PEACEBIRD General Manager Wang Mingfeng
Oversized jackets, hoodies, and joggers, came in heavily layered as to create a very comfortable and wearable look. Although the themes were cute, the imagery and energy in the room was anything but that.
Seeing styles on the runway that are immediately transferable to everyday streetwear can be very refreshing.
This FW19 China Day proved a major step up from last year’s TMall show with sports| athleisure brand Li Ning taking to the stage when Temper Magazine’s Elsbeth van Paridon wrote:
What yours truly found hard to explain, aside from the cringeworthy “Shanghai Triad” opening soundtrack to one brand’s runway show (please do turn the beat around next time!), was the oohing and aahing taking place in a 360 degree circle surrounding my little seated spot. The invitation list was a rather unsurprising one with people from both the Big Apple’s Chinese communities and well as the much- and most-followed “influencers” filling the room with that duly-noted sense of self-justified self-importance. It’s a famine of substance, peeps; a famine of substance! And this coming from a self-professed narcissist.
It’s definitely China Day rising. Given Laiter focused on the PEACEBIRD show, we do want to leave you with a written glimpse of NPC streetwear punch. Use your imagination.
Blinged-out stainless steel doors. Thudding hip-hop music. Astroturf walls and carpeting. Tacky, but somehow it works. A modern, urban and athletic atmosphere that spills over into the clothing racks. NPC is a thriving streetwear brand with a huge first-tier China following. Oversized graphic tees, baggy jeans, varsity jackets and special edition sneakers. OTT.
Star power further bolsters the store brand – the employees are quick to drop the names of the celebrity owners Wilber Pan (perhaps better known for his song “不得不爱”|bùdébuài ) and Channel [V] VJ Cheng Li. Now you know.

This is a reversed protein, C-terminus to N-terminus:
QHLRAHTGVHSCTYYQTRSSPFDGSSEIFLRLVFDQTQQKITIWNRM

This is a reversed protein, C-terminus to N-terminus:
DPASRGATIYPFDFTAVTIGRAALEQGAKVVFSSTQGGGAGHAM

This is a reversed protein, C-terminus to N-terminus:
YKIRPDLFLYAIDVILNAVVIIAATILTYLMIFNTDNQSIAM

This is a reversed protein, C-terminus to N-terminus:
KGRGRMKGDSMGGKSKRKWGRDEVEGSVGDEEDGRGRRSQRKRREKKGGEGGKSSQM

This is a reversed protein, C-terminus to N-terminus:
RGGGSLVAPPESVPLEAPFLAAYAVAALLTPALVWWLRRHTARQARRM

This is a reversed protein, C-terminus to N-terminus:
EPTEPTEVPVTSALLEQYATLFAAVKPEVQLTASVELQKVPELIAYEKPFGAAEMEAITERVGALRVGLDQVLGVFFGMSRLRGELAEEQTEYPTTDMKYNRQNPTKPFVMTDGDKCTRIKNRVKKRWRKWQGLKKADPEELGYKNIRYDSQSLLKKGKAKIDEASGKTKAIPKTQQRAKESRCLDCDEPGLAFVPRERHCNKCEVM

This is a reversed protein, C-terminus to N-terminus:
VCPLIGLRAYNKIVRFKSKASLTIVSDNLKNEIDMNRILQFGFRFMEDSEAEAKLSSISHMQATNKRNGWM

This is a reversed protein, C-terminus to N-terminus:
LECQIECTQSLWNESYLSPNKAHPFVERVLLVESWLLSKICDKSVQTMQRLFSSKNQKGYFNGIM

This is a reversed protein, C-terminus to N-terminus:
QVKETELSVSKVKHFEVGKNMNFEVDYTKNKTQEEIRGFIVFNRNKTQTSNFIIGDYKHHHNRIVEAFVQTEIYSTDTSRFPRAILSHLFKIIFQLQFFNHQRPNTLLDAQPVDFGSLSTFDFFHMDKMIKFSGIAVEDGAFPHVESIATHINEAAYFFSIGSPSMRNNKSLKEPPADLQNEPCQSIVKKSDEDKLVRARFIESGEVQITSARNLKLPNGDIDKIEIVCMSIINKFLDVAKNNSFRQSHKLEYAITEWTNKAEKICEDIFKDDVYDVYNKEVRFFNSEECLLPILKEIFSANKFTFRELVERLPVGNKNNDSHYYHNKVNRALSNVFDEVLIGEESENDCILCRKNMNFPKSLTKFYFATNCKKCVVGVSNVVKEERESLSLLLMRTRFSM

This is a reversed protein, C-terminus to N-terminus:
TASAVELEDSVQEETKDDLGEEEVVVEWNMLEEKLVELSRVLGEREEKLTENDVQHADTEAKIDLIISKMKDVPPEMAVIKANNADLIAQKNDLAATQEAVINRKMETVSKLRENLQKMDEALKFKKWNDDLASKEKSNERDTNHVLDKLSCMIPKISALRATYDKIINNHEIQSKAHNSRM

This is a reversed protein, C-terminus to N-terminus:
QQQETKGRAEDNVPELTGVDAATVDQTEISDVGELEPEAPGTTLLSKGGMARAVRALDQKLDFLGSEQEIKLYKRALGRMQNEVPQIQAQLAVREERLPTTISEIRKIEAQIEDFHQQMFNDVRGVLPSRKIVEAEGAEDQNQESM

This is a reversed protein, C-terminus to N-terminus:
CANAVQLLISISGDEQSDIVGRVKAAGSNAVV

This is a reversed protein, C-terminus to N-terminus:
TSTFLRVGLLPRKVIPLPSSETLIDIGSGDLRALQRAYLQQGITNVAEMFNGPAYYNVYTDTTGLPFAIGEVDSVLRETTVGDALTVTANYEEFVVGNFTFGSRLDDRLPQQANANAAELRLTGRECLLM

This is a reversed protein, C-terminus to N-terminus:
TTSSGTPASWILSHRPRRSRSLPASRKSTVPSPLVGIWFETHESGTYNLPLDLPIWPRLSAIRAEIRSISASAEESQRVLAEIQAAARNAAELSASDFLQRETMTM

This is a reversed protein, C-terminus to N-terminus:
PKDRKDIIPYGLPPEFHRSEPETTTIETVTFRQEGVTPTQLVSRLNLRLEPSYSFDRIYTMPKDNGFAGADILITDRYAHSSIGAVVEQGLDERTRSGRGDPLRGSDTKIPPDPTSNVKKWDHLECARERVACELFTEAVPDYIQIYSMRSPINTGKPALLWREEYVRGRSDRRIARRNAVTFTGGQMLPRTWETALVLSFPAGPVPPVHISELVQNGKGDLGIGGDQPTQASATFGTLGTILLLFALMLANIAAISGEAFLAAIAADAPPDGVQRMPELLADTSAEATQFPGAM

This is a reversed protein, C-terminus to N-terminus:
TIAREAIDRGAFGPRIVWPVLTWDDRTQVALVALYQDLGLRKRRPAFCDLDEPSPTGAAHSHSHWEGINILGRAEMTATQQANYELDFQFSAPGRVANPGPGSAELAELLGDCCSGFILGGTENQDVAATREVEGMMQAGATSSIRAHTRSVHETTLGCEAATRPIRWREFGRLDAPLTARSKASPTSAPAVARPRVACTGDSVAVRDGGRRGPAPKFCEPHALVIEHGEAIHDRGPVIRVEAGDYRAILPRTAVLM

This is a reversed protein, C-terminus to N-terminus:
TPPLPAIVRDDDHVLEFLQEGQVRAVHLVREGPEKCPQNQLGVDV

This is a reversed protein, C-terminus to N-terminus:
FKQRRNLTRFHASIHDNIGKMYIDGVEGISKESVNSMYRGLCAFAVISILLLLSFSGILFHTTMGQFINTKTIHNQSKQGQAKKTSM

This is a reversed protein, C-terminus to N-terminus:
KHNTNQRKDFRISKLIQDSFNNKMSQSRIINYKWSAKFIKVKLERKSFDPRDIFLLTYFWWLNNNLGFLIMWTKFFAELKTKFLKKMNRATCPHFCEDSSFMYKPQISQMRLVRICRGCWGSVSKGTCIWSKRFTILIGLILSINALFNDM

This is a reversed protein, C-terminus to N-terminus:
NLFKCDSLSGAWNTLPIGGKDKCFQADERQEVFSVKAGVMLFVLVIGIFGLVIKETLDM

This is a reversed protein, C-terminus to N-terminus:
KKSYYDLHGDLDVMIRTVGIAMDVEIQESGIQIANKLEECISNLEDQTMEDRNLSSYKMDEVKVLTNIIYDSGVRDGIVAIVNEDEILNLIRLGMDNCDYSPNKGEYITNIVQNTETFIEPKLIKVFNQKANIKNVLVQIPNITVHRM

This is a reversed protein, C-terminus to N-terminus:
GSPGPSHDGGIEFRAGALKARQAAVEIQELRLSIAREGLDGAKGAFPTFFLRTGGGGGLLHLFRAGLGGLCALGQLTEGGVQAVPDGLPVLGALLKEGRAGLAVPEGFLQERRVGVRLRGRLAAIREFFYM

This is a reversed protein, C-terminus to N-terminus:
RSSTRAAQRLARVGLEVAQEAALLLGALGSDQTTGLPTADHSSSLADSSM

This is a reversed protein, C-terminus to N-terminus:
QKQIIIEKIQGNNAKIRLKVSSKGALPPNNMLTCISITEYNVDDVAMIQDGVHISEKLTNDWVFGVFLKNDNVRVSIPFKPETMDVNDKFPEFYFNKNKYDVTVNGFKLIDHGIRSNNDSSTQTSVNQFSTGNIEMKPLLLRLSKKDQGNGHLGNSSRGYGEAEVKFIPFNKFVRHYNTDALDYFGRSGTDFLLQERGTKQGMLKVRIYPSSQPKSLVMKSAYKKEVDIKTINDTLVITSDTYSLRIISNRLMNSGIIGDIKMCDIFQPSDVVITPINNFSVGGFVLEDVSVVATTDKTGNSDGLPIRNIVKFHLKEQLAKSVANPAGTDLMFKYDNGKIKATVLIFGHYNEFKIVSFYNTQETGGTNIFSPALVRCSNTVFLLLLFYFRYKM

Originally written by Jessica Laiter for her personal blog Chinese Graffiti
Edited by Elsbeth van Paridon
Featured Image: Courtesy of NYFW China Day, 2019. All rights reserved
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Laiter went on to earn a Bachelor’s Degree in Chinese Studies and Communications Rhetoric at The University of Pittsburgh and a Master's Degree in Translation at NYU. Immediately after college, she moved to New York City and since then has worked in a number of different industries such as branding, manufacturing, fashion, public relations and real estate. China always acting as the common denominator.
Inspired by her career, Laiter launched a website called Chinese Graffiti, on which she features emerging Chinese designers, talks about the intersection of tradition and modernity in China, as well as the evolution of society and business culture. As time went on, she sought out like-minded businesses individuals who were interested in a similar market, which is how she became involved with Temper Magazine.
The China market is creating a whirlwind around the glob and it’s only just getting started.
The world can be a small place with a dash of mutual understanding and Laiter loves to be the storyteller who helps to bridge that gap.